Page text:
MWC23 demonstrated 5G’s growing maturity, especially in pioneer markets, such as China, South Korea and the US, where the technology has now attained mass market adoption. In these markets, the conversation has shifted from consumer adoption to accelerating 5G standalone deployment and unlocking new features of 5G, including those to come with 5G-Advanced. Meanwhile, a second wave of 5G momentum has now begun, led by Brazil, India and Indonesia. These markets will help take the total number of 5G connections globally to 1.5 billion by the end of this year (GSMA Intelligence).
These views begin to paint a picture of what the 5G era in Africa could look like as well as the enabling factors, as we highlight below:
4G will coexist with 5G for the foreseeable future – 4G adoption still growing and with significant unused 4G capacity, operators will focus in the near term will be on increasing 4G uptake. 4G adoption in Africa will continue to rise, reaching 46% in 2030 (GSMA Intelligence). For context, global 4G adoption peaked at 60% in 2022 and is now falling. As such, initial 5G deployments will be on a 4G core and targeted at eMBB (enhanced mobile broadband) connectivity for the consumer market.
FWA is an important 5G use can in Africa – In addition to eMBB, FWA (fixed wireless access) will be an important 5G use case in Africa. FWA particular will benefit from the poor fixed-line infrastructure in Africa and could emerge as the primary form of fixed connectivity to homes and businesses across the region. GSMA Intelligence research shows that around a third of 5G commercial mobile launches in Africa include a 5G FWA offering – a relatively high proportion at this early point in the generational cycle.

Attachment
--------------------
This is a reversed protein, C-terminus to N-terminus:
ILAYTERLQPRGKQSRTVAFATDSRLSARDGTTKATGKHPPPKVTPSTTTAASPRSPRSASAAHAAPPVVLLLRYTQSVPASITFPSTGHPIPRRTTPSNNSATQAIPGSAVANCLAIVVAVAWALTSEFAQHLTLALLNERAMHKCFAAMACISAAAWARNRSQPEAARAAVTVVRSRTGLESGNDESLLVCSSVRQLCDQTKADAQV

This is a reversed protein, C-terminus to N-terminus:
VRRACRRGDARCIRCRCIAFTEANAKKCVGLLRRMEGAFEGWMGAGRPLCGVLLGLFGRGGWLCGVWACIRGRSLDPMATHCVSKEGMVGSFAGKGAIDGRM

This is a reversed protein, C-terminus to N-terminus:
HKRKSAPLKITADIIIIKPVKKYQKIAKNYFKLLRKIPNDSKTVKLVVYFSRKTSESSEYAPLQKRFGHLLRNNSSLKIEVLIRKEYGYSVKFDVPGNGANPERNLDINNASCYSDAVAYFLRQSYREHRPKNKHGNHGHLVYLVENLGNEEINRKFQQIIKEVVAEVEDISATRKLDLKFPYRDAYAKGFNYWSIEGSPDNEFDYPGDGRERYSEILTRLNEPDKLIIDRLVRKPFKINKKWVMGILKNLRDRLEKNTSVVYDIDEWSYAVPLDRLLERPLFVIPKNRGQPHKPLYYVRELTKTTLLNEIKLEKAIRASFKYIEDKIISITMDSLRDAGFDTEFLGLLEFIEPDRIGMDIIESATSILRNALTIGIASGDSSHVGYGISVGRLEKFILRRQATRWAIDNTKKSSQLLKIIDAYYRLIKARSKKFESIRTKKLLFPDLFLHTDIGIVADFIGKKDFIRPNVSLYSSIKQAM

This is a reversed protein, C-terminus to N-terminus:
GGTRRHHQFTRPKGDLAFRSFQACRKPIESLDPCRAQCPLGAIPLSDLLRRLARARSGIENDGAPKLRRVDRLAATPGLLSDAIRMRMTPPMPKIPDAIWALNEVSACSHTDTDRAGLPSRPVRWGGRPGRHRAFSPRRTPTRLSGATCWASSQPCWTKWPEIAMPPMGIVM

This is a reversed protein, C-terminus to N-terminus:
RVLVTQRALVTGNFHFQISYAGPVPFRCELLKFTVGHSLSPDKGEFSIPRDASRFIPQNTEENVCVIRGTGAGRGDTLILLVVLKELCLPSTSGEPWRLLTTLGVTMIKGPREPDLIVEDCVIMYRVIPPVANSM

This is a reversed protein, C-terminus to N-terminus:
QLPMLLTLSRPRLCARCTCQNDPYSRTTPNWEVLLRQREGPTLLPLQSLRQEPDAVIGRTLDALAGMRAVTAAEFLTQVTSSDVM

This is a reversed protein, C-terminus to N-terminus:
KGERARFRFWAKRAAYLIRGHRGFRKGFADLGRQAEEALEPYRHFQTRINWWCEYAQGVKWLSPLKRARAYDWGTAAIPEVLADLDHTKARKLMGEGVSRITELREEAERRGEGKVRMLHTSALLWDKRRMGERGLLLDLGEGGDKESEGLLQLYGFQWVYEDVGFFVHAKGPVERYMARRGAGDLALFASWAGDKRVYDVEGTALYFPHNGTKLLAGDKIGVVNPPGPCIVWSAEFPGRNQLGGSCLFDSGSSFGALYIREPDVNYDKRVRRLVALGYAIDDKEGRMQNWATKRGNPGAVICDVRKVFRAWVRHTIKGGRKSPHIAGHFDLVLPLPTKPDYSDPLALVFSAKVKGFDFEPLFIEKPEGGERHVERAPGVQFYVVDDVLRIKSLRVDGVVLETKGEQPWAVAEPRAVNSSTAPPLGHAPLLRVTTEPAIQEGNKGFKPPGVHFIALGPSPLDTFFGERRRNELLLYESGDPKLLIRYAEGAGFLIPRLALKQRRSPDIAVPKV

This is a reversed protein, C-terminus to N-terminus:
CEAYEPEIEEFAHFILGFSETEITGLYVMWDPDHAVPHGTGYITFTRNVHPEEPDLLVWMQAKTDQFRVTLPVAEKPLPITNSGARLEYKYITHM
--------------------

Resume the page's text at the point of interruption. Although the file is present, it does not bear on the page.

Device costs need to come down further – 4G adoption was largely held back by device affordability, and the impact of the same on 5G could be significant. 5G devices are usually the biggest cost factor for consumers, given that 5G upgrades are offered at little or no premium in most cases. 5G-ready handsets are now available for as low as $150 in some markets, but this remains prohibitive for most consumers in Africa, especially if they have to pay for the device upfront. That said, the rollout of 5G in large, developing markets with similar income levels to countries in Africa (e.g. India and Indonesia) could further incentivise the mass production of more affordable devices, while financing solutions could also help to offset the impact of prohibitive upfront costs.
Timely access to the right amount of spectrum is essential – the importance of spectrum across different (low, mid, and high) bands cannot ne underestimated. Here, the message to regulators is clear: make available 100 MHz of contiguous spectrum per operator in prime 5G mid-bands (e.g. 3.5 GHz). Lower bands (below 1 GHz) are also required to provide wide-area capacity and ensure that 5G reaches everyone. Meanwhile, GSMA research shows that as demand increases, a total of around 2 GHz of mid-band spectrum will be required for 5G per country, on average, by 2030. A number of frequency ranges have the potential to help support future mid-band needs, including the 3.5 GHz range (3.3–4.2 GHz), and 4.8 GHz and 6 GHz bands. Beyond spectrum availability, the cost of spectrum also has a major impact on network deployment and access costs for consumers.
Infrastructure sharing is vital for cost-effective deployment – Infrastructure sharing is not new in Africa, but it’s role in the 5G era will be even more significant for keeping costs down and accelerating rollout in the context of 5G’s densification requirements. It is important that regulators recognise this opportunity and offer a reasonable expectation of approval for
voluntary network sharing deals as well as simplify planning procedures and regulations forsite acquisition, colocation and upgrades of base stations.
In an article I wrote for the African Business magazine in 2020, I argued that when the time is right, Africa would learn from the experiences of the 5G early movers and benefit from proven technologies and the economies of scale in devices and network equipment. That time is now, with various new solutions from vendors (e.g Huawei and Qualcomm) reflecting many years of experience and learnings from advanced markets. The maturity of the 5G ecosystem, as evidenced by cheaper and more widely available devices, and innovative network deployment solutions, bode well for Africa’s 5G outlook.